Furthermore, define

\[ \bs{\Sigma}_{\mathbf{XY}} = \Cov[\mathbf{X},\mathbf{Y}]=\E[(\mathbf{X}-\mu_{\mathbf{X}})(\mathbf{Y}-\mu_{\mathbf{Y}})']\in\R^{p\times q} \]

and

\[ \bs{\Sigma}_{\mathbf{YX}} = \Cov[\mathbf{Y},\mathbf{X}]=\E[(\mathbf{Y}-\mu_{\mathbf{Y}})(\mathbf{X}-\mu_{\mathbf{X}})']\in\R^{q\times p}. \]

Also, let

\[ \mathbf{W} = \begin{bmatrix} \mathbf{X}\\\mathbf{Y} \end{bmatrix} \in \R^{p+q}. \]

Then with this notation we know given \(\mathbf{a}\in\R^p\) and \(\mathbf{b}\in\R^q\), how expectation, variance and covariance (ans thus correlation) are represented for \(U=\mathbf{a}'\mathbf{X}\) and \(V=\mathbf{b}'\mathbf{Y}\).

Definition of Population CCA

We calculate canonical correlation variables iteratively:

Theorem Suppose \(p\le q\), let \(\Gamma_{\mathbf{XY}}=\bs{\Sigma}_{\mathbf{X}}^{-1/2}\bs{\Sigma}_{\mathbf{XY}}\bs{\Sigma}_{\mathbf{Y}}^{-1/2}\in\R^{p\times q}\) and the condensed SVD be1

\[ \bs{\Gamma}_{\mathbf{XY}} = \begin{bmatrix} \mathbf{u}_1 & \mathbf{u}_2, & \ldots & \mathbf{u}_p \end{bmatrix}\begin{bmatrix} \sigma_1 & \cdots & \cdots & \mathbf{O} \\ \vdots & \sigma_2 & \cdots & \vdots \\ \vdots & \vdots & \ddots & \vdots \\ \mathbf{O} & \cdots & \cdots & \sigma_p \end{bmatrix}\begin{bmatrix} \mathbf{v}_1'\\ \mathbf{v}_2' \\ \vdots \\ \mathbf{v}_p' \end{bmatrix} \]

which gives

\[ \mathbf{U}_k = \mathbf{u}_k'\bs{\Sigma}_{\mathbf{X}}^{-1/2}\mathbf{X}\quad\text{and}\quad \mathbf{V}_k = \mathbf{v}_k'\bs{\Sigma}_{\mathbf{Y}}^{-1/2}\mathbf{Y} \]

and that \(\rho_k=\sigma_k\).

We call \(\rho_k=\Corr[U_k,V_k]\) as the \(k\)-th population canonical correlation. We call \(\mathbf{a}_k=\bs{\Sigma}_{\mathbf{X}}^{-1/2}\mathbf{u}_k\) and \(\mathbf{b}_k=\bs{\Sigma}_{\mathbf{Y}}^{-1/2}\mathbf{v}_k\) as the population canonical vectors.

Properties of Population CCA

The canonical correlation variables have the following three basic properties:

Theorem Let \(\tilde{\mathbf{X}}=\mathbf{MX}+\mathbf{c}\) be the affine transformation of \(\mathbf{X}\). Similarly let \(\tilde{\mathbf{Y}}=\mathbf{NY}+\mathbf{d}\). Then by using CCA, the results from analyzing \((\tilde{\mathbf{X}},\tilde{\mathbf{Y}})\) remains unchanged as \((\mathbf{X},\mathbf{Y})\), namely CCA is affine invariant.

Based on this theorem we have the following properties:

Example of Calculating Population CCA

Let’s assume \(p=q=2\), let

\[ \mathbf{P}_{\mathbf{X}} = \begin{bmatrix} 1 & \alpha \\ \alpha & 1 \end{bmatrix},\quad \mathbf{P}_{\mathbf{Y}} = \begin{bmatrix} 1 & \gamma\\ \gamma & 1 \end{bmatrix}\quad\text{and}\quad \mathbf{P}_{\mathbf{XY}} = \begin{bmatrix} \beta & \beta \\ \beta & \beta \end{bmatrix} \]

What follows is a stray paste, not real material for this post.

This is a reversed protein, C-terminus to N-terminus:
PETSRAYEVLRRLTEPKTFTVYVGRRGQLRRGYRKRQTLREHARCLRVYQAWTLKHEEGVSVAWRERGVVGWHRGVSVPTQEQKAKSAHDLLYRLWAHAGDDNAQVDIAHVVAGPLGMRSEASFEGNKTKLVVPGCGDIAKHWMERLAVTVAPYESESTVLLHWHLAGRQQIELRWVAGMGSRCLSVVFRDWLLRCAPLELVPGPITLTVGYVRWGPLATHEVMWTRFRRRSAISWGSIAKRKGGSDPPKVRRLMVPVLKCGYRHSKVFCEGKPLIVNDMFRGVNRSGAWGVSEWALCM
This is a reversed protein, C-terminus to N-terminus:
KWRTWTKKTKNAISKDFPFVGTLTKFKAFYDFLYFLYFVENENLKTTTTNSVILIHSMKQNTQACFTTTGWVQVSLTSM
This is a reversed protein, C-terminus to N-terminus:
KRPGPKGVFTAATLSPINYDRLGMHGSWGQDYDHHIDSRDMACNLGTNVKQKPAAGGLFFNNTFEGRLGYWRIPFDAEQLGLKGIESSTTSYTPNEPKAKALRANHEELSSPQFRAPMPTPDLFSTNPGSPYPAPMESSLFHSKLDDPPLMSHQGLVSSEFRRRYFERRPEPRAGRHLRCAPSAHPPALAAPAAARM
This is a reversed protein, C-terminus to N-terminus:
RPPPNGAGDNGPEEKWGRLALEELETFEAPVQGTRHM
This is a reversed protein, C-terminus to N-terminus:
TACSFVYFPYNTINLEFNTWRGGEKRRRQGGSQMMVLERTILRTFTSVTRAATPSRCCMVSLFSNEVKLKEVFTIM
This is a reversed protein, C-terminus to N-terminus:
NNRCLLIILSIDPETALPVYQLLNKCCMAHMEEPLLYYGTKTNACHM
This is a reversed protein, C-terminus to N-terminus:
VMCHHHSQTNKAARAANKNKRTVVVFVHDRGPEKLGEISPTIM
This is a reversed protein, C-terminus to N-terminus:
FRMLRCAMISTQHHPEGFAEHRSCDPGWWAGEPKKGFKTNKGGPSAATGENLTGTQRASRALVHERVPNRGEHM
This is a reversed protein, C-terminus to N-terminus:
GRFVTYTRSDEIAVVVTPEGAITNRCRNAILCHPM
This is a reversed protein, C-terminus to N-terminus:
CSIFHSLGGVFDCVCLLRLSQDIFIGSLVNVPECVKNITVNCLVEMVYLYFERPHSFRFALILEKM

with \(|\alpha| < 1\), \(|\gamma| < 1\). In order to find the 1st canonical correction of \(\mathbf{X}\) and \(\mathbf{Y}\), we first check

\[ \det(\mathbf{P}_{\mathbf{X}}) = 1 - \alpha^2 > 0\quad\text{and}\quad \det(\mathbf{P}_{\mathbf{Y}}) = 1 - \gamma^2 > 0. \]

Therefore, we may calculate

\[ \mathbf{H}_{\mathbf{XY}} = \mathbf{P}_{\mathbf{X}}^{-1}\mathbf{P}_{\mathbf{XY}}\mathbf{P}_{\mathbf{Y}}^{-1}\mathbf{P}_{\mathbf{XY}} = \frac{\beta}{1-\alpha^2}\begin{bmatrix} 1 & -\alpha \\ -\alpha & 1 \end{bmatrix}\begin{bmatrix} 1 & 1 \\ 1 & 1 \end{bmatrix} = \frac{2\beta^2}{(1+\alpha)(1+\gamma)}\bs{1}\bs{1}'. \]

It’s easy to show that \(\lambda_1= 2\) and \(\lambda_2=0\) are the two eigenvalues of \(\bs{11}'\) and thus the 1st canonical correction is

\[ \rho_1 = \sqrt{\frac{4\beta^2}{(1+\alpha)(1+\gamma)}} = \frac{2\beta}{\sqrt{(1+\alpha)(1+\gamma)}}. \]

Notations for Sample CCA

Given \(n\) samples: \(\mathbf{X}=\{\mathbf{X}(\omega_1), \mathbf{X}(\omega_2), \ldots, \mathbf{X}(\omega_n)\}\in\R^{n\times p}\) and similarly \(\mathbf{Y}\in\R^{n\times q}\). Everything is just the same except being in sample notations, e.g. \(\bar{\mathbf{X}}=\mathbf{X}'\bs{1} / n\) and \(S_{\mathbf{X}}=(\mathbf{X}-\bar{\mathbf{X}}'\bs{1})'(\mathbf{X}-\bar{\mathbf{X}}'\bs{1}) / (n-1)\).

Besides the regular notations, here we also define \(r_{\mathbf{XY}}(\mathbf{a},\mathbf{b})\) as the sample correlation of \(\mathbf{a}'\mathbf{X}\) and \(\mathbf{b}'\mathbf{Y}\):

\[ r_{\mathbf{XY}}(\mathbf{a},\mathbf{b}) = \frac{\mathbf{a}'\mathbf{S}_{\mathbf{XY}}\mathbf{b}}{\sqrt{\mathbf{a}'\mathbf{S}_{\mathbf{X}}\mathbf{a}}\sqrt{\mathbf{b}'\mathbf{S}_{\mathbf{Y}}\mathbf{b}}}. \]

Definition of Sample CCA